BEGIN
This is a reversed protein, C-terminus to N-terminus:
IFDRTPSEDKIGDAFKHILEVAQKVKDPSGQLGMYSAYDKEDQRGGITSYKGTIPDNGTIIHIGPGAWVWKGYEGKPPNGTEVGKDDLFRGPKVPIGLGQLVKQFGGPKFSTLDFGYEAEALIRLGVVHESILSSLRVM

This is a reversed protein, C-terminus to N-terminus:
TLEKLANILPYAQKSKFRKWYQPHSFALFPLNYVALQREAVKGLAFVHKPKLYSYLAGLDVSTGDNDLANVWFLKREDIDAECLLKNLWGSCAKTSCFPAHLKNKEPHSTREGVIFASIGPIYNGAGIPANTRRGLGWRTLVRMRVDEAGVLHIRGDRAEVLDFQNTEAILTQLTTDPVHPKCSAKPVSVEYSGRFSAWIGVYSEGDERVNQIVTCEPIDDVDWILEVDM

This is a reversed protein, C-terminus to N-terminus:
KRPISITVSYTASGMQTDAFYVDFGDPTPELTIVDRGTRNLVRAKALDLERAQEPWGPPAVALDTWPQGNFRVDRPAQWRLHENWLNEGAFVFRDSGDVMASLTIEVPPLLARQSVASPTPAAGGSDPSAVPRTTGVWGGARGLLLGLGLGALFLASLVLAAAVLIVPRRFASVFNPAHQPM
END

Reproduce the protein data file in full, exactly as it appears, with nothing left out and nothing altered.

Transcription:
This is a reversed protein, C-terminus to N-terminus:
IFDRTPSEDKIGDAFKHILEVAQKVKDPSGQLGMYSAYDKEDQRGGITSYKGTIPDNGTIIHIGPGAWVWKGYEGKPPNGTEVGKDDLFRGPKVPIGLGQLVKQFGGPKFSTLDFGYEAEALIRLGVVHESILSSLRVM

This is a reversed protein, C-terminus to N-terminus:
TLEKLANILPYAQKSKFRKWYQPHSFALFPLNYVALQREAVKGLAFVHKPKLYSYLAGLDVSTGDNDLANVWFLKREDIDAECLLKNLWGSCAKTSCFPAHLKNKEPHSTREGVIFASIGPIYNGAGIPANTRRGLGWRTLVRMRVDEAGVLHIRGDRAEVLDFQNTEAILTQLTTDPVHPKCSAKPVSVEYSGRFSAWIGVYSEGDERVNQIVTCEPIDDVDWILEVDM

This is a reversed protein, C-terminus to N-terminus:
KRPISITVSYTASGMQTDAFYVDFGDPTPELTIVDRGTRNLVRAKALDLERAQEPWGPPAVALDTWPQGNFRVDRPAQWRLHENWLNEGAFVFRDSGDVMASLTIEVPPLLARQSVASPTPAAGGSDPSAVPRTTGVWGGARGLLLGLGLGALFLASLVLAAAVLIVPRRFASVFNPAHQPM